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Laws / IFAB[düzenle]




  1. Football and VAR book


Howard Webb[düzenle]

VAR is designed to eliminate the possibility of the referee making a potential match-changing wrong decision. It will be used to check red cards, goals and penalty appeals – all incidents that could have an impact on the outcome of the game. Webb said: “The obvious change is we have had less important mistakes, which is what it is designed to do. The ethos is to benefit the game without interfering with how it is played. In MLS, we have seen almost 100 errors rectified by the use of video review and those are errors that will have been significant because they relate to direct red cards, goals and penalty kicks primarily.” [1]

The elimination of the match-changing error will not only benefit the teams, but also the official himself. He will know instantly whether he got a major call wrong and has the safety net that if he did, it will have been rectified, allowing him to referee the rest of the game without any mental baggage. The former Premier League referee said: “They can officiate better because they don’t have that doubt in the back of their head that they have made an error. That plays on your mind for the rest of the match and if a decision affects the outcome of the game you don’t know until the end whether you have got it right or not. Now with VAR, within 10 to 15 seconds you get a colleague who has been able to check it and let you know if it was the right decision and then you can move on to the next one and not worry about the last one. That is a real benefit that people don’t realise – that officials will perform better because they have that safety net.” [2]

Linesmen, knowing that any marginal call will quickly be cleared up, will delay putting their flag up and stopping play in order to let an attack play out. This is likely to see more goals scored. Webb explained: “If there is a close decision they will delay their flag on purpose to allow the attack to develop and reach its natural conclusion and then they will flag for offside. We need people to understand why that happens. If the assistant happens to be wrong it can be rectified. If they flag early and the whistle goes that attack stops there and then, and if the video shows it’s a mistake there is nothing you can do about it at that point. The assistant referee’s delay is crucial in the procedure, as it allows for the sequence of play to receive proper, accurate examination.” [3]

Gianni Infantino[düzenle]


“There have been more than 440 checks, 19 reviews in 62 matches - so one every three and a half games. There were 16 decisions changed. Changed means from a wrong decision to a right decision.

“VAR is cleaning football, making it more transparent and honest, helping referees to make decisions. Ninety-five per cent of decisions were already correct. Thanks to VAR we increased it to 99.32%, the latest figures. Touch wood for the next two games.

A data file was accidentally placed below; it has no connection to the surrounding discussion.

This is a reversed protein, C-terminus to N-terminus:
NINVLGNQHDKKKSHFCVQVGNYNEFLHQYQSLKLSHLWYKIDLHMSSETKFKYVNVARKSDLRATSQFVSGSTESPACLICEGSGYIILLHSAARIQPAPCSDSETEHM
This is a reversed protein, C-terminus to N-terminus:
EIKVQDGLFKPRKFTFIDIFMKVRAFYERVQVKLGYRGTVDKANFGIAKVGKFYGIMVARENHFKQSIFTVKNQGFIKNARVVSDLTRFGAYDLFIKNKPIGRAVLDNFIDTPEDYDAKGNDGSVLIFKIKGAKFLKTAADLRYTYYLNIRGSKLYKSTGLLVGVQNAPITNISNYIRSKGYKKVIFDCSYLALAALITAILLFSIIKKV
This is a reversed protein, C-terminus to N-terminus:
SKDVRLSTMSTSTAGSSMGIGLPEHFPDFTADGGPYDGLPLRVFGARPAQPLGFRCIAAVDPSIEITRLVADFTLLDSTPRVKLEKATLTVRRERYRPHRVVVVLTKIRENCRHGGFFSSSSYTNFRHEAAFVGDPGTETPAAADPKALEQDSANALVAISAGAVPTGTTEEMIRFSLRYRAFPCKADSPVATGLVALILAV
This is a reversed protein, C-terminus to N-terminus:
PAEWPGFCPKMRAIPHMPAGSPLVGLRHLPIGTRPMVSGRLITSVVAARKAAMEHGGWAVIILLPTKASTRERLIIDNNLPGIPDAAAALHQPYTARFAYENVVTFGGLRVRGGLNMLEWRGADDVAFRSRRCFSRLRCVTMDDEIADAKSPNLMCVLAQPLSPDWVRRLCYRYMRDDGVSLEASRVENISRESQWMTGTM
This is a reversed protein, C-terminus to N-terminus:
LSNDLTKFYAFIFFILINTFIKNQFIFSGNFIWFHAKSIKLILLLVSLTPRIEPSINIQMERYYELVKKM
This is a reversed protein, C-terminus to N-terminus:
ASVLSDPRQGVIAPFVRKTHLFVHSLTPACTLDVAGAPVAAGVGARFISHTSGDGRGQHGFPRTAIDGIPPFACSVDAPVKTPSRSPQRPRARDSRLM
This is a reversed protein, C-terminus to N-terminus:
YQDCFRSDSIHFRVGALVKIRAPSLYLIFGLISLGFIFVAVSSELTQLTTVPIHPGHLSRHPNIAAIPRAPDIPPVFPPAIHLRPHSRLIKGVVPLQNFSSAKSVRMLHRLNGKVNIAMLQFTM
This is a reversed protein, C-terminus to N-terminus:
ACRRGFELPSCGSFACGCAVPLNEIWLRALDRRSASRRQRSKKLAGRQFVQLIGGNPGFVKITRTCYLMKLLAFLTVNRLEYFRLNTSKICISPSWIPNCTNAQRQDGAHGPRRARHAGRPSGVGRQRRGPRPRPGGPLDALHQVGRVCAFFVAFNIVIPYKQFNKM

“Offside goals are finished in football, at least with VAR. You will never see an offside goal scored because with VAR you either are, or you are not, offside. How many times have you [the press] been writing about this - is he offside or not? Now you will have other arguments because offside is finished.”

Infantino’s boast about this tournament producing “zero red cards for violent play” will intrigue England, who remember Jordan Henderson being double-butted in the Colombia game. Sepp Blatter’s successor is adamant though that surveillance is working: “Everyone knows that if they do this [miming an elbow in the face], one of the 36 or so cameras will spot it and you will be sent off.

“Today it’s difficult to think about the World Cup without VAR. It has been, certainly, a more just competition thanks to VAR. This is what we wanted to achieve and what we have achieved so far. We’ll see what we can improve and will improve it. Football poses more challenges but let’s look at the progress and what we achieved.” [5]

Video 95 percent to 99 percent

Infantino admits the system is not foolproof but, in a piece in April’s edition of the FIFA magazine, he said: “I am sure that soon we will reach a stage in which VARs are part and parcel of the game and its flow.

“Right now, while technology is still a novelty in football, every single incident draws attention and is dissected like an anomaly – unlike the many seconds that we have grown used to wasting, say, in between free-kicks or throw-ins.

“Will there still be mistakes? Absolutely. Unavoidable ones. An important component of football refereeing is subjective, and for that we will always have to count on human judgement, which is fallible by nature – even more so when under enormous pressure.

“However, we have an obligation to provide match officials with all of the tools they need to help them take decisions as accurately as possible.

“And, yes, we will be ready for controversy. Whenever people care about something as much as they do about football, there will always be discussion.

“Football could either expose itself to a brand new controversy – arising from a willingness to improve the game – or settle for an existing, inert one. I am happy we chose the former.” [6]




  1. Hakim değil hakem istiyoruz
  2. VAR ile ilgili yazılar
  3. Football is dead! Long Live VARball!
  4. Video Hakem Üzerine Aykırı Düşünceler
  5. Football history
  6. History of ball sports
  7. VAR in Premier League
  8. Handball rule
  9. Ortaokulda VAR


  1. Kazma futbol